Thursday, June 14, 2007

William Shatner *and* Adam West? Yes, it really happened...

...and when else but in the Sixties? (They could encounter each other nowadays, but who would care?)

Here's my original blog entry:

That’s right, it’s two of our childhood heroes acting opposite each other in a program that has been forgotten by all but the most diehard fanatics: a failed pilot for a projected series about Alexander the Great (!) that united for the first and only time William Shatner and Adam West. Shatner is Alex, and Adam West is his aide-de-camp Cleander. The film was shot in 1965, right before Shatner donned the mantle of James Tiberius Kirk and West put on the bat-cowl for the first time. It didn’t air until 1968, when it was dumped on a children’s series called “Off to See the Wizard,” which I believe aired on Sunday nights. The Shatner-West pairing is the first thing that makes Alexander a “great” find (had to), but there are several other reasons to be intrigued by this somewhat dubious historical epic: it was directed by hardcore noir director Phil Karlson (who was deep into the Matt Helm films around this time), written by Robert Pirosh (A Day at the Races, I Married a Witch, Hell is for Heroes), and has a supporting cast of character actors that includes Simon Oakland (Psycho, Kolchak), Ziva Rodann (Macumba Love, Batman’s “Queen Nefertiti”), and Cliff Osmond (Kiss Me Stupid). And if you’ve read this far, you deserve to find out the identities of the “Special Guest Stars”: Joseph Cotten and John Cassavetes! (Yes, Johnny C. must’ve needed money to finish Faces, and if he could work with Ronald Reagan, he could certainly work with Shatner and West).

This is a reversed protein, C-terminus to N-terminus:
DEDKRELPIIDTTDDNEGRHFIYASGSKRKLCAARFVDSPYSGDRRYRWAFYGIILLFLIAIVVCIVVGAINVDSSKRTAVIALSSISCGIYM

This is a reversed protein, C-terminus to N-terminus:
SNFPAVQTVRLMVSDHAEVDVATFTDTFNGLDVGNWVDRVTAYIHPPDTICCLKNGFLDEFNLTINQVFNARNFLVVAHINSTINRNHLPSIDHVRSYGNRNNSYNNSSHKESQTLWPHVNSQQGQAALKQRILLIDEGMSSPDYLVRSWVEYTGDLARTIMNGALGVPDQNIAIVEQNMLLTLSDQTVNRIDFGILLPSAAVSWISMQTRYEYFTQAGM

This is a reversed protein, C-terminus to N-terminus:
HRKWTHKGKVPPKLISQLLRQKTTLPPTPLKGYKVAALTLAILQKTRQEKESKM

I presented clips from Alexander the Great in the first year of the Funhouse (early ’94), and haven’t shown it at any point since. In that time, I have not come across a better copy anywhere (and that takes in a lot of trips around the bootleg tables at fan-cons), so I do apologize for the sometimes wavery image and the washed-out sound. I should also thank our friend M. Faust for getting this rarity to me, and I delight in sharin’ it with you.

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